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AW: JSP page directive contentType overriden by Apache tomcat?

From: Paul Deuter <Paul.Deuter@plumtree.com>
Date: Sat, 17 Jul 2004 12:31:30 -0700
Message-ID: <66EA32F2A81C004AB67268BA33833EA0FCB4B2@corpexch05.plumtree.com>
To: <kuro@sonic.net>, <www-international@w3.org>

If you use a content type page directive in your JSP, the resultant java code will have a call to response.setContentType corresponding to your directive.  But there is nothing that stops other code from also calling setContentType with yet a different character set.

Each time you call setContentType, the response will change the character set of the output stream.  It is the output stream associated with the response that performs the transcoding.  The charset in the content-type header will always match the charset of the output stream.

That is why the flushBuffer workaround works.  Once the output stream has sent bytes out the door, then it is too late to change the charset of the stream.  And therefore calling setContentType will also not change the content-type header.  The setContentType method just simply returns if the response has been committed.

-Paul 

-----Ursprüngliche Nachricht-----
Von: www-international-request@w3.org [mailto:www-international-request@w3.org] Im Auftrag von KUROSAKA Teruhiko
Gesendet: Saturday, July 17, 2004 11:58 AM
An: www-international@w3.org
Betreff: Re: JSP page directive contentType overriden by Apache tomcat?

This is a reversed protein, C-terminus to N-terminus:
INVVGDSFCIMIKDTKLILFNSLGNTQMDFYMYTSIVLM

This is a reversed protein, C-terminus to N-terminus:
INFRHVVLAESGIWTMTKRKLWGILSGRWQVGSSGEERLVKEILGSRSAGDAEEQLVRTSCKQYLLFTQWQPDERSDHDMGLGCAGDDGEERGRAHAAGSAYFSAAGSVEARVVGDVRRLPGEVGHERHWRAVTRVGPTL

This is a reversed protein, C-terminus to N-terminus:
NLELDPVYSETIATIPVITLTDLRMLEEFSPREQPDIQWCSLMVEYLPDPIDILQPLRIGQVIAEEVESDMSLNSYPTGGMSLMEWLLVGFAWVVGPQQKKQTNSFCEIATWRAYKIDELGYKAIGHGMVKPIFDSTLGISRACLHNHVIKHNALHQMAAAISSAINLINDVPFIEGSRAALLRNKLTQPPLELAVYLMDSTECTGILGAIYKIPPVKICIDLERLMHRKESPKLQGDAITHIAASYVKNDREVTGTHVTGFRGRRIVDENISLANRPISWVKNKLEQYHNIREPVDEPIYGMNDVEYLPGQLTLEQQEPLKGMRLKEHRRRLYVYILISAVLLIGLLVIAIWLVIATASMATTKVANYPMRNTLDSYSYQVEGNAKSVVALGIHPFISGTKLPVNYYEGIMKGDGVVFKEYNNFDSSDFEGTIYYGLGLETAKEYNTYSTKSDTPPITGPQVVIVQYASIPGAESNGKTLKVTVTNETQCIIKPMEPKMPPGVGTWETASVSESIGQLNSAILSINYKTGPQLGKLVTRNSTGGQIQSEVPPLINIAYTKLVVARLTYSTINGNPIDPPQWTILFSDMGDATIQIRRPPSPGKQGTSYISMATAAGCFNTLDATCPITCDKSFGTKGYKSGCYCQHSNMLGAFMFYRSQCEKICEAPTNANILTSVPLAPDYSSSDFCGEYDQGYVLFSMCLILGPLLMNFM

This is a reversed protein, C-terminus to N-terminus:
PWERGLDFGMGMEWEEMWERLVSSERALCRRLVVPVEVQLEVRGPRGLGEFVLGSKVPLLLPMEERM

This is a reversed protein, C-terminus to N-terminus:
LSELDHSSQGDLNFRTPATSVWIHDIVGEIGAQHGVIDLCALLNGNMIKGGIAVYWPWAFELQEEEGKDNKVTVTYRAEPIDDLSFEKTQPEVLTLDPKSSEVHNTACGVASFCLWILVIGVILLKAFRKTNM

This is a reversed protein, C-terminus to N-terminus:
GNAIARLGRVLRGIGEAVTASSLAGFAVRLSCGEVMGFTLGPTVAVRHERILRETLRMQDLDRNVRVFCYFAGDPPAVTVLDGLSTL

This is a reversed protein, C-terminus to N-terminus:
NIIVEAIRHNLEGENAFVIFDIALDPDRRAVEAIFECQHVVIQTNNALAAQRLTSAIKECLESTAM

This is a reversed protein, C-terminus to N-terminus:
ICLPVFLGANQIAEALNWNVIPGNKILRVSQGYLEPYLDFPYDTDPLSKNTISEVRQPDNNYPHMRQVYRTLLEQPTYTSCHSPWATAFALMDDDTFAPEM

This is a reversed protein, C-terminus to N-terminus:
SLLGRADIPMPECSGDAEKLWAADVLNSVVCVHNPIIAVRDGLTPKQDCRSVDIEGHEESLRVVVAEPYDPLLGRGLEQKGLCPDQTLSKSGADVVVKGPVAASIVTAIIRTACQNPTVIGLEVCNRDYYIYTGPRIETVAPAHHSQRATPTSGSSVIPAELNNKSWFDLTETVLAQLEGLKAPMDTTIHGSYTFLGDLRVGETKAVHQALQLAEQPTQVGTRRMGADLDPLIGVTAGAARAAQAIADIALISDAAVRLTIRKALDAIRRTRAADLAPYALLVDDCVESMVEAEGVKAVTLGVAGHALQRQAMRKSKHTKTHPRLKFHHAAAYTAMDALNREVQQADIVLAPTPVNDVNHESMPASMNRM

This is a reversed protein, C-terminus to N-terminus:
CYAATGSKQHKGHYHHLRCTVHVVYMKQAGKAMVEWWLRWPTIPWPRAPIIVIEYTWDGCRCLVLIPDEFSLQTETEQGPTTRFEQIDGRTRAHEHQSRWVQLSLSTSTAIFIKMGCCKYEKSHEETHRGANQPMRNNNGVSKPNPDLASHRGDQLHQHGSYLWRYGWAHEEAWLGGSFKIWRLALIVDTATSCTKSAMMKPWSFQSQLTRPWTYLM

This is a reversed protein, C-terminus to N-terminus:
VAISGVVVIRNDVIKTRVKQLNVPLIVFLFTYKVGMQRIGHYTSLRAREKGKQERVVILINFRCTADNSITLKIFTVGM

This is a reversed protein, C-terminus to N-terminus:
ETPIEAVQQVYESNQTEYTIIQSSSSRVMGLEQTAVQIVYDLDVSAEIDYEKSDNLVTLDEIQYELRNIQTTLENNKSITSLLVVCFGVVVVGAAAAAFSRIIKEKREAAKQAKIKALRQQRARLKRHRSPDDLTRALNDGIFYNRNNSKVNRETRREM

All,
Sorry for my poor analysis about META.  I agree META won't work.

I see, so it's setLocale() that implicitly sets charset.
That reminded me of my surprise when I read the servlet 2.3 spec draft for the first time two years ago.  I wasn't comfortable with the idea of using  the locale to determine the charset.  I voiced this opinion to the spec lead but it was too late.

Anyway, it makes sense that flushing before setLocale would fix this problem.  But I still don't understand why the generated Java code from the JSP with "contentType=text/html;charset=ISO-8859-1" can include this line:
     response.setContenttype("text/html; charset=UTF-8") as Jungshik indicated.

This is the result of static compilation and there is no way for JSP compiler to predict that a locale that should be mapped to UTF-8 will be used at the execution time.  Any idea?

--
KUROSAKA ("Kuro") Teruhiko, San Francisco, California, USA Internationalization Consultant --- now accepting new projects!
http://www.bhlab.com/
Received on Saturday, 17 July 2004 15:32:01 GMT

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